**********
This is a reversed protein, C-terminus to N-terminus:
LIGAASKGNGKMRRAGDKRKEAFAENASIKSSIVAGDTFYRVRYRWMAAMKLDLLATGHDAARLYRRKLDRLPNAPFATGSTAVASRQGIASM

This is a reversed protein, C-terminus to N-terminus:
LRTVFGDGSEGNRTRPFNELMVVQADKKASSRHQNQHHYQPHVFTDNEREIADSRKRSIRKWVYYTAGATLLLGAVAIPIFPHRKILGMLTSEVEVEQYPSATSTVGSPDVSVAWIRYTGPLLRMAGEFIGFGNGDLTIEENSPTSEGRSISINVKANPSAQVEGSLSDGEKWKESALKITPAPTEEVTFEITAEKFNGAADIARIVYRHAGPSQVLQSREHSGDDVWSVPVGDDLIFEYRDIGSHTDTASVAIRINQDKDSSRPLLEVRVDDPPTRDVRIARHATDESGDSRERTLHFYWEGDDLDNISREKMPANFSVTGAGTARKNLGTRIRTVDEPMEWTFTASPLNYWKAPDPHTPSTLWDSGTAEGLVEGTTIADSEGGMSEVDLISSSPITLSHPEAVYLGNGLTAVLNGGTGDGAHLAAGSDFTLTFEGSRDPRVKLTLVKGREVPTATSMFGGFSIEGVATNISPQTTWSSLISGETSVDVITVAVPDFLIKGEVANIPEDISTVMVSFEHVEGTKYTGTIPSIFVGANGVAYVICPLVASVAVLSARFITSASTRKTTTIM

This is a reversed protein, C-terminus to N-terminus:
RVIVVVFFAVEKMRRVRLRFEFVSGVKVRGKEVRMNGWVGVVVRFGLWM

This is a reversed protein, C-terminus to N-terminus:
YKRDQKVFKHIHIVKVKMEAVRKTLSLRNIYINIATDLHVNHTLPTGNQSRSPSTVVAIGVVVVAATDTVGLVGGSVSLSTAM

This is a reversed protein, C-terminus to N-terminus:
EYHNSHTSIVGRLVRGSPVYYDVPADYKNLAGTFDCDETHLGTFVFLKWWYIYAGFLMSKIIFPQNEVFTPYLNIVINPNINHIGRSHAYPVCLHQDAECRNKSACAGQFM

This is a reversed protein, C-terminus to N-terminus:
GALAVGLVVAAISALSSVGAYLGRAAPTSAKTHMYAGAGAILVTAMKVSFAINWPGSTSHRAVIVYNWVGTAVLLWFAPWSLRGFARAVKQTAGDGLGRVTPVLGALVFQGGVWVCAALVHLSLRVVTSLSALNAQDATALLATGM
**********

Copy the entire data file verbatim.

This is a reversed protein, C-terminus to N-terminus:
LIGAASKGNGKMRRAGDKRKEAFAENASIKSSIVAGDTFYRVRYRWMAAMKLDLLATGHDAARLYRRKLDRLPNAPFATGSTAVASRQGIASM

This is a reversed protein, C-terminus to N-terminus:
LRTVFGDGSEGNRTRPFNELMVVQADKKASSRHQNQHHYQPHVFTDNEREIADSRKRSIRKWVYYTAGATLLLGAVAIPIFPHRKILGMLTSEVEVEQYPSATSTVGSPDVSVAWIRYTGPLLRMAGEFIGFGNGDLTIEENSPTSEGRSISINVKANPSAQVEGSLSDGEKWKESALKITPAPTEEVTFEITAEKFNGAADIARIVYRHAGPSQVLQSREHSGDDVWSVPVGDDLIFEYRDIGSHTDTASVAIRINQDKDSSRPLLEVRVDDPPTRDVRIARHATDESGDSRERTLHFYWEGDDLDNISREKMPANFSVTGAGTARKNLGTRIRTVDEPMEWTFTASPLNYWKAPDPHTPSTLWDSGTAEGLVEGTTIADSEGGMSEVDLISSSPITLSHPEAVYLGNGLTAVLNGGTGDGAHLAAGSDFTLTFEGSRDPRVKLTLVKGREVPTATSMFGGFSIEGVATNISPQTTWSSLISGETSVDVITVAVPDFLIKGEVANIPEDISTVMVSFEHVEGTKYTGTIPSIFVGANGVAYVICPLVASVAVLSARFITSASTRKTTTIM

This is a reversed protein, C-terminus to N-terminus:
RVIVVVFFAVEKMRRVRLRFEFVSGVKVRGKEVRMNGWVGVVVRFGLWM

This is a reversed protein, C-terminus to N-terminus:
YKRDQKVFKHIHIVKVKMEAVRKTLSLRNIYINIATDLHVNHTLPTGNQSRSPSTVVAIGVVVVAATDTVGLVGGSVSLSTAM

This is a reversed protein, C-terminus to N-terminus:
EYHNSHTSIVGRLVRGSPVYYDVPADYKNLAGTFDCDETHLGTFVFLKWWYIYAGFLMSKIIFPQNEVFTPYLNIVINPNINHIGRSHAYPVCLHQDAECRNKSACAGQFM

This is a reversed protein, C-terminus to N-terminus:
GALAVGLVVAAISALSSVGAYLGRAAPTSAKTHMYAGAGAILVTAMKVSFAINWPGSTSHRAVIVYNWVGTAVLLWFAPWSLRGFARAVKQTAGDGLGRVTPVLGALVFQGGVWVCAALVHLSLRVVTSLSALNAQDATALLATGM